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Public-Private Partnerships for Harnessing the Potential of Rainfed Agriculture

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October 19-20, 2005, …

October 19-20, 2005,
FICCI Federation House,
Tansen Marg, New Delhi, India


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  • 1. Public-Private Partnerships for Harnessing the Potential of Rainfed Agriculture Joachim von Braun International Food Policy Research Institute October 19-20, 2005, FICCI Federation House, Tansen Marg, New Delhi, India INTERNATIONAL FOOD POLICY RESEARCH INSTITUTE
  • 2. Outline  PPP in agriculture: The main options and issues  Less favored/marginal rainfed areas: risks and opportunities  Possibility of PPPs in the supply chain management of high value and processed commodities INTERNATIONAL FOOD POLICY RESEARCH INSTITUTE Page 2
  • 3. Agri-food systems are increasingly … • Driven by market forces / consumers/ retail • Globalized through international trade • Influenced by new technologies • Subject to stricter regulatory scrutiny • Subject to greater ethical scrutiny  But peoples’ ability to respond to this changing context differs greatly between regions, nations and communities INTERNATIONAL FOOD POLICY RESEARCH INSTITUTE Page 3
  • 4. Opportunities for partnership exist Partnerships can improve access to • New technologies, and tools • New research expertise and infrastructure • Private equity markets; donor funding • New product markets and new customers • New marketing and distribution networks  Synergies through knowledge sharing, joint learning, scale economies, resource pooling, and cost sharing INTERNATIONAL FOOD POLICY RESEARCH INSTITUTE Page 4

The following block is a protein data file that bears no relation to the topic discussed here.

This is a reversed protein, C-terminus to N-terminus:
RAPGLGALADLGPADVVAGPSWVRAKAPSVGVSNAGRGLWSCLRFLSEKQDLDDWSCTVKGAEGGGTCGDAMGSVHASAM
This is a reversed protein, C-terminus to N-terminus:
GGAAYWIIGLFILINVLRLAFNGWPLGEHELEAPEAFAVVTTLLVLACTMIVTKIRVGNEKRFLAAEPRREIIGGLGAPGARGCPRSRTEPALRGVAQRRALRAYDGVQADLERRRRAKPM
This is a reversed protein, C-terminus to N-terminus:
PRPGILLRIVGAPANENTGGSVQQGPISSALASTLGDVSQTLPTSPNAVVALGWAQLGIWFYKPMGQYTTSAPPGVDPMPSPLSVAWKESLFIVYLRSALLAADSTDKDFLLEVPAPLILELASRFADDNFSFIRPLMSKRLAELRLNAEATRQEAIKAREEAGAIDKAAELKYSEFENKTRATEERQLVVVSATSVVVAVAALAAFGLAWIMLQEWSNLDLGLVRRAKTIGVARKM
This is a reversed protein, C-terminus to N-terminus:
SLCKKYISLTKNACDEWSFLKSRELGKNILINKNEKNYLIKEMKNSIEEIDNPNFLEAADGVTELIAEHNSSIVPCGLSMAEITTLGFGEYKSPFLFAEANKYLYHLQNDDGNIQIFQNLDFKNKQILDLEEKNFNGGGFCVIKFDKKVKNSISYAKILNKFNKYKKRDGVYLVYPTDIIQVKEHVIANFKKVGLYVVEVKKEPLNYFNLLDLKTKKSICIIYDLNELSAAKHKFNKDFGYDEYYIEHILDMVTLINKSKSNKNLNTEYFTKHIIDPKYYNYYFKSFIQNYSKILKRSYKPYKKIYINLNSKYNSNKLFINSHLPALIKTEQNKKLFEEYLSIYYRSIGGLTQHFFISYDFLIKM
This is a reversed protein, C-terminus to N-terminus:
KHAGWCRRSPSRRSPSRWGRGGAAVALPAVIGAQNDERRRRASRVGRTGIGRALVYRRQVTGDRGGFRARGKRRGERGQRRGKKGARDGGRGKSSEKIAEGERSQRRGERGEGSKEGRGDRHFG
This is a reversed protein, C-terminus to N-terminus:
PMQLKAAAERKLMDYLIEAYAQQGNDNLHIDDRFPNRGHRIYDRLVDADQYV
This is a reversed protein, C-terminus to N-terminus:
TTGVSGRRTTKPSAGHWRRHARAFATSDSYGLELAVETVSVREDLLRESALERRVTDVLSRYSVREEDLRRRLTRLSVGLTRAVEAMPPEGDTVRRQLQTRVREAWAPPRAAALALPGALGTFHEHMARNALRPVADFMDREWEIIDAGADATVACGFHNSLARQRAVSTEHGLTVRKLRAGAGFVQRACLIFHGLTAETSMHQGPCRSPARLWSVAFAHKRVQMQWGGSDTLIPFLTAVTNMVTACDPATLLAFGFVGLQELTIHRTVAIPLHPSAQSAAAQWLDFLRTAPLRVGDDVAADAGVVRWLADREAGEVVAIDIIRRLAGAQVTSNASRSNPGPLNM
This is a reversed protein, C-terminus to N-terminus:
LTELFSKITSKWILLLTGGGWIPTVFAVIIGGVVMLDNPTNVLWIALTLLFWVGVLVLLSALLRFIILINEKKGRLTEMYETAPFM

• 5. But roles remain contested With changes in the global agri-food system, the roles of the state, industry, and civil society remain contested  Controversy over ownership of new knowledge  Issues over distribution of benefits and risks  Concerns over lack of pro-poor emphasis  Unease over environmental, social sustainability Learning from others? e.g. the health and ICT sectors INTERNATIONAL FOOD POLICY RESEARCH INSTITUTE Page 5
  • 6. Yet our visions and goals often coincide  a world free of hunger and malnutrition  To provide solutions that cut hunger and malnutrition These goals are good on humanitarian grounds and good for business INTERNATIONAL FOOD POLICY RESEARCH INSTITUTE Page 6
  • 7. Real actions follow common interests Delivery, Private Public Civil Society Execution Planning, Financing Private Commercial Private support Private support projects to charitable to charitable public projects NGO projects Public Private Public projects NGO provision provision of of public goods public goods Civil Society NGO partnership projects INTERNATIONAL FOOD POLICY RESEARCH INSTITUTE Page 7
  • 8. Outline  PPP in agriculture: The main options and issues  Less favored/marginal rainfed areas: risks and opportunities  Possibility of PPPs in the supply chain management of high value and processed commodities INTERNATIONAL FOOD POLICY RESEARCH INSTITUTE Page 8